Definitions (from Dictionary.com):
Relative: considered in relation or in proportion to something else.
Absolute: viewed or existing independently and not in relation to other things; not relative or comparative.
I was first introduced to the concept of relativity through studying Einstein’s theory, which stated that all motion must be defined relative to a frame of reference and that space and time are relative, rather than absolute concepts. Here is an example for simplification: A cheetah is fast, if compared to a wolf or another mammal, however, it is not as fast as a bullet train. A bullet train is fast, if compared to cars, however, it is not as fast as an aeroplane…so on and so forth. Everything is always comparative, which is the idea that has now been introduced to every day living.
We live in a materialistic world, which is where the idea of relativism starts for most of us. People are classified as rich, or poor, or middle class, all of which are relative. You will only know you’re rich if everyone around you has less wealth, and vice versa. Which begs the question – what is the true meaning of wealth? (But that is a concept we’ll discuss next time). Basic needs such as food, housing, and water are given a sense of hierarchy, which can allow many people to either feel that they are triumphing, or for others it is crushing. Ask yourself this: would you know what you are actually worth if you had nothing to compare it to?
So then what is absolute living? Several philosophers have stated that this would the top of the pyramid, the self-fulfilment, the self-realization, or even enlightenment. Some say that the majority of the world will never achieve absolution, as society has made it impossible for us to be satisfied. Capitalists would argue that without relativity there would be no society, no community, no jobs, nothing. In a way, they are right – we are now accustomed to these norms. There are few in this world that would be willing to sacrifice everything they have and accept the idea of absolution. If you are absolute, you are permanently content. You will not yearn for better, you will not seek out more. It would be ludacris to expect everyone to do that, in fact, I would not do it myself, but there are some things that are required to be absolute.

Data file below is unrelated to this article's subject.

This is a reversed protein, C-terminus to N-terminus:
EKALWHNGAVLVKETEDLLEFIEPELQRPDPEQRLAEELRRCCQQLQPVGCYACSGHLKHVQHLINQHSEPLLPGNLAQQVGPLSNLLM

Let’s think about the word Love. Not the kind you have for your wardrobe or your gadgets. I mean unconditional love, perhaps between a mother and her child. I am aware of the fact that not everyone has experienced this type of love, but I know many who have. Another one: Happiness. What makes you happy? Is this happiness dependent on someone/something else? Here’s another heavy hitter: Forgiveness. Either your forgive, or you don’t. If you have established a condition, then your forgiveness is relative. One more to tie it all together: gratitude. Being thankful is difficult for many to do. We may easily say, “I am grateful for my job, my home, my spouse”, but where is this gratitude when those same things or people are not working in your favour? Do you appreciate your surroundings when life seems tough?
Daisaku Ikeda once said:
The years pass. The times change. The only thing that survives and transcends this inevitable process, that shines brighter with each new era, is the record of a great human spirit that has endured struggle and remained true to its deepest convictions to the very end.
Life is not relative, as long as you remained true to yourself. So do your part: be grateful, be appreciative, be happy, be forgiving, love all, and don’t forget to breathe.